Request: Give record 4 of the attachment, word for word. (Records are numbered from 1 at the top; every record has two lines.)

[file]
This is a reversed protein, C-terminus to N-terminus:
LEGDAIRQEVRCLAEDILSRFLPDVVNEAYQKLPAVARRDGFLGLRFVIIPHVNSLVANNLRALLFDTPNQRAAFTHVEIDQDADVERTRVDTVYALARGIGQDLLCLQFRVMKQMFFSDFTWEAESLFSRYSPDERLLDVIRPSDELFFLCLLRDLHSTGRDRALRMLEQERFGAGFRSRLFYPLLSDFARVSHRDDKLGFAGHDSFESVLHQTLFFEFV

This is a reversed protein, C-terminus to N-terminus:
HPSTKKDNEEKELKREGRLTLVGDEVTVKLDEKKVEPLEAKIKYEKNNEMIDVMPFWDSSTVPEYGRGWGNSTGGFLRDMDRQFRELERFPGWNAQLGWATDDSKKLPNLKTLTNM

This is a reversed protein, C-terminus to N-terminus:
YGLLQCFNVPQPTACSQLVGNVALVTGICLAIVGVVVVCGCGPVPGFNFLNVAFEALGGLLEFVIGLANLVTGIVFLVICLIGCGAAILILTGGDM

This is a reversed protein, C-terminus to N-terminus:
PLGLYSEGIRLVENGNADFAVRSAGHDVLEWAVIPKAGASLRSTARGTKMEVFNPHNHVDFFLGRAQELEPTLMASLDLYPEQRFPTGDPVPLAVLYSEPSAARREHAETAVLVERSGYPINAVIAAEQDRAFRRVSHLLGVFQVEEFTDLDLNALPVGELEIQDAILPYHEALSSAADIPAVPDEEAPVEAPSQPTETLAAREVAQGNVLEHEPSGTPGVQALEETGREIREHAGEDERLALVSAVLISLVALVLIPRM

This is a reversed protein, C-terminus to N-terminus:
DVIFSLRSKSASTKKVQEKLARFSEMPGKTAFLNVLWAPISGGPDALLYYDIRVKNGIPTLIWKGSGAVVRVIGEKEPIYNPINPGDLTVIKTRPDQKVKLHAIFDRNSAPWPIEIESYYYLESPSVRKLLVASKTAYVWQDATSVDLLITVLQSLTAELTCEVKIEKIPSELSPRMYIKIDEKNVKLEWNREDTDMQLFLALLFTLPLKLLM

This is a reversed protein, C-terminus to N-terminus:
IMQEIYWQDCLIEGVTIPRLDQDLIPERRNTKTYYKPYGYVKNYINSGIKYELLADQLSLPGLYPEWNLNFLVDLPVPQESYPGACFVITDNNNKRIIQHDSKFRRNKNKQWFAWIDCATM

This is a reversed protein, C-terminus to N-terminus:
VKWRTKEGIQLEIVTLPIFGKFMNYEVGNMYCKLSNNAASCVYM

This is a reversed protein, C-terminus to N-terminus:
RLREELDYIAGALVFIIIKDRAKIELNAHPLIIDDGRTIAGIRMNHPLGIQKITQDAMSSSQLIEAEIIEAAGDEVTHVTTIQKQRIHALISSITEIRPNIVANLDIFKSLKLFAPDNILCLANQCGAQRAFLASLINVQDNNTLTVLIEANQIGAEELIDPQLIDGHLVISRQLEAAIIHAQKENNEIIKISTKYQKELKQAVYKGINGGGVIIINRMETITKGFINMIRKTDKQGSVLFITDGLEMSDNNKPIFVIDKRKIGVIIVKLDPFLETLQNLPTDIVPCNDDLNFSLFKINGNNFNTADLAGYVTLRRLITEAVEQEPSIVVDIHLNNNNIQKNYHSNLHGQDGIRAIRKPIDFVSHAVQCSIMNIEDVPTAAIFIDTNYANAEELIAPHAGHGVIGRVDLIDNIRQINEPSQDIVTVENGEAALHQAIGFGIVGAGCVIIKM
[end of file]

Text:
This is a reversed protein, C-terminus to N-terminus:
PLGLYSEGIRLVENGNADFAVRSAGHDVLEWAVIPKAGASLRSTARGTKMEVFNPHNHVDFFLGRAQELEPTLMASLDLYPEQRFPTGDPVPLAVLYSEPSAARREHAETAVLVERSGYPINAVIAAEQDRAFRRVSHLLGVFQVEEFTDLDLNALPVGELEIQDAILPYHEALSSAADIPAVPDEEAPVEAPSQPTETLAAREVAQGNVLEHEPSGTPGVQALEETGREIREHAGEDERLALVSAVLISLVALVLIPRM